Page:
Former Arsenal goalkeeper Jens Lehmann has given the benefit of his wisdom towards Unai Emery’s choice between Petr Cech and Bernd Leno
The new Gunners boss elected to go with veteran shot-stopper Cech for his debut Premier League game last weekend over new young gun Leno, who Emery signed earlier this summer from Bayer Leverkusen.
But the decision to start Cech in goal failed to pay off as Arsenal fell to a 2-0 defeat to reigning champions Manchester City in what was largely an underwhelming performance.
Although Cech himself seemed to struggled with Emery’s new system at Arsenal of playing the ball forward from the defense, the 36-year-old did make some saves from Ciity during the game.
And Lehmann, who was the goalkeeper for Arsenal’s “invincibles” that went the entire Premier League season unbeaten in 2003/04, feels that Leno must now respond to this latest setback by showing Emery what he can do in training.
“Arsenal is a big club. It’s a different style of game, a different expectation, and obviously a different competition. Sometimes these guys aren’t used to that competition,” he told Sky Sports.
“I don’t know how he’s doing in training, but it tells you something if a guy who cost £20m, and has been chosen by the new manager, is not playing.
“That’s the strength of the squad, a misjudgement probably, but no-one knows because we are not there in training.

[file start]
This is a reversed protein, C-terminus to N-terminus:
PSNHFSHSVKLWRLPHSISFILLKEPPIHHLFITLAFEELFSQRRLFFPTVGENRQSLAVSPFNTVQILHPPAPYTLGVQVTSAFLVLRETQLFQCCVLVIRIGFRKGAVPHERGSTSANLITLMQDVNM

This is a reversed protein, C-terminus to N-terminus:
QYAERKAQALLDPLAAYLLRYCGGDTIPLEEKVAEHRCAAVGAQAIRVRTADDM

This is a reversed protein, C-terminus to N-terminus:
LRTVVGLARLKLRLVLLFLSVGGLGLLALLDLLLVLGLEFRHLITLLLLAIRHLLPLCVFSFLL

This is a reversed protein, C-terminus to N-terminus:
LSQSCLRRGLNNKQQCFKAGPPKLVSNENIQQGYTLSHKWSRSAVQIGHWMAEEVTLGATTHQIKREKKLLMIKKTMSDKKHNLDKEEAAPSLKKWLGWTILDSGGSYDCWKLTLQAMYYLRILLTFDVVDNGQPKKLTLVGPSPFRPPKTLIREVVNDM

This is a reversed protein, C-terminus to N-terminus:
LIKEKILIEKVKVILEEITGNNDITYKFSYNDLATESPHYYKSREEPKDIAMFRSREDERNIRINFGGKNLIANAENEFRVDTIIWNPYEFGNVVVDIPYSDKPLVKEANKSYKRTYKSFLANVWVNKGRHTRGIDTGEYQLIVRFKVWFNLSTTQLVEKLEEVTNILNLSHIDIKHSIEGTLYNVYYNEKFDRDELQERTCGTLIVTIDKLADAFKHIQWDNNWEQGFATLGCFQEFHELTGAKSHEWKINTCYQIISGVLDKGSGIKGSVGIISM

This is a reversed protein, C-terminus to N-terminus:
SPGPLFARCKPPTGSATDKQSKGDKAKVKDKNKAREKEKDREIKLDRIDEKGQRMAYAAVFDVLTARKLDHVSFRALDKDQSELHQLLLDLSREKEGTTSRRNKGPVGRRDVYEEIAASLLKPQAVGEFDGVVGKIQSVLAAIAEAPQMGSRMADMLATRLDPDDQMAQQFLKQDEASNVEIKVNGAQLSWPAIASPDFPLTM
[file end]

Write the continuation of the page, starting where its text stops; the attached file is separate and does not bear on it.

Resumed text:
“We don’t know who the coaches like. If he tries a new player out, if not the other guy is playing. Bernd is a good ‘keeper, no doubt about that. The question is: can he show more than he did in the past? He must take more risks and continue his development. If he does that – good!”
We've got more work ahead of us yet – but we're just getting started
— Arsenal FC (@Arsenal) August 12, 2018
The former Germany international is surprised by Cech’s struggles to adapt to Emery’s playing tactics at Arsenal.
“He is still a fantastic goalkeeper and apparently he had to change his style, but sometimes the game tells you what to do and not the other way round,” said Lehmann.
“I was a bit surprised that every time he tried to play out, which is not possible, nobody can dictate to you when to play out. He is very intelligent so he knows when to play out and when not to.
“Petr has played hundreds of games and I think sometimes he would have kicked it long before, now he is under pressure this year. The game dictates what to do and not a certain style you have to play.”
Cech’s struggles to adapt nearly saw him score an own goal.
But Lehmann is certain that the former Czech Republic international will adjust.
“Even at the age of 36 you can practice and improve, but it’s the amount of passes you have to do,” he said.
“Also, sometimes it is better to not to do what the coaches ask because at that moment you understand the game better than anybody else.”